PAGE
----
This poem was first published in 1923 in Land and Sea Tales for Scouts and Guides (as Land and Sea Tales for Boys and Girls in the U.S.A.) following the story “Stalky”, which tells how Rudyard’s great school friend Lionel Dunsterville earned his reputation for wiliness and ingenuity. It is listed in ORG as no. 1116.
It is collected in:
- Inclusive Verse (1927)
- Definitive Verse (1940)
- The Sussex Edition vols xix and xxxiv (1939)
- The Burwash Edition vols xiv and xxvii (1941)
- Cambridge Edition (2013) Ed. Thomas Pinney, p. 985.
The poem, an elegantly turned sonnet, is a meditation upon the judgement that all must face at the end of life. At that moment, says the poet, whatever we may have done to guard our reputation, all of our past will be assessed, and may be found unworthy.
As Kipling explains in a footnote:
Ithuriel was the Archangel whose spear had the magic property of showing everyone exactly and truthfully what he was.
Daniel Hadas comments: I do not think that ‘the end of life’ is right, but rather that the test / Of our sole unbacked competence and power (ll. 3-4) is the moment of truth each man and woman will face, where he or she has to make hard decisions. And in Kipling’s view, there will be many such moments: if the test will come for the first time (l. 3), then it will come again. The sort of moment Kipling has in mind is similar to what he describes in “If—”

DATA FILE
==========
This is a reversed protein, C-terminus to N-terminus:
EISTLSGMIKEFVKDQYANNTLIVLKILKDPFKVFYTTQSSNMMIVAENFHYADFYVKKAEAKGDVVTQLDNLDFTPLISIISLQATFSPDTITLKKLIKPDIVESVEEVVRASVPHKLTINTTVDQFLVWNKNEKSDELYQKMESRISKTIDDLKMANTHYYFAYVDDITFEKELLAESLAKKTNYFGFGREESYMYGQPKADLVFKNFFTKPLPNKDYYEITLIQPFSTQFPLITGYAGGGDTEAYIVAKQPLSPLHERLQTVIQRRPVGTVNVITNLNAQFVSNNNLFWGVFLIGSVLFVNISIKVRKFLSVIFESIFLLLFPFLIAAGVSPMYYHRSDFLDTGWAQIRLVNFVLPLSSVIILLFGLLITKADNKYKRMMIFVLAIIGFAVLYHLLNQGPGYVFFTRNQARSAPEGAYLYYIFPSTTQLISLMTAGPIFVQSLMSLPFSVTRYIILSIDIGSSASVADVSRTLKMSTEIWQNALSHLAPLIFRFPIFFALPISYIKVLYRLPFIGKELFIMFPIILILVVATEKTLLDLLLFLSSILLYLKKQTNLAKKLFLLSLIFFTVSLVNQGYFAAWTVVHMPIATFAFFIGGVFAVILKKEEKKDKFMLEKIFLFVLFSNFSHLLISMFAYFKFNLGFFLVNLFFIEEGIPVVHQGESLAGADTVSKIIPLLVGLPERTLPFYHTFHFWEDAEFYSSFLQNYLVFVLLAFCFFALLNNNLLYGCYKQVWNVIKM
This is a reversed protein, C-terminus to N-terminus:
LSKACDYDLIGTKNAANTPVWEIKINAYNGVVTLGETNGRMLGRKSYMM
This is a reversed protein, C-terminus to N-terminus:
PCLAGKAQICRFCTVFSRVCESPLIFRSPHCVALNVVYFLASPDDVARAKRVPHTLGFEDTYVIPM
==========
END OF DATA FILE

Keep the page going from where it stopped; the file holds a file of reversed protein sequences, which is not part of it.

If you can make one heap of all your winnings
And risk it on one turn of pitch-and-toss
But of course, the testing of mettle is a major theme throughout Kipling. To be sure, the moment of truth may also be the moment of death, and arguably death is always one such moment. But I don’t think that’s exclusively what’s meant. [D.H.]
Jan Montefiore writes:
This sonnet is clearly written after reading Milton.
The image of Ithuriel’s spear comes straight from Paradise Lost. Gabriel is warned that a spirit behaving oddly has been spotted and sends two angels Ithuriel and Zephon, posted to protect Adam and Eve.
They find Satan ‘squat like a toad close by the ear of Eve’, whispering to her in her sleep.
When Ithuriel pricks Satan with his spear, Satan changes back in into his own likeness because
Touched lightly, `no falsehood can endure
Touch of Celestial temper, but returns
Of force to his own likeness: up he starts,
Discovered and surpriz’d…
and like a heap of gunpowder being ignited
So started up in his own shape the Fiend.
[Paradise Lost Book 4, lines 797-819]
Kipling’s sonnet also echoes an early sonnet of Milton, ‘How soon hath Time the subtle thief of youth’, in which the poet is twenty-three and thinking about what he’s done with his life so far, which is not much because he doesn’t even look grown up. Kipling’s ‘be it more or less’ closely echoes Milton’s sestet.
However, unlike Milton, Kipling is not using the Petrarchan sonnet form. [J.M.]
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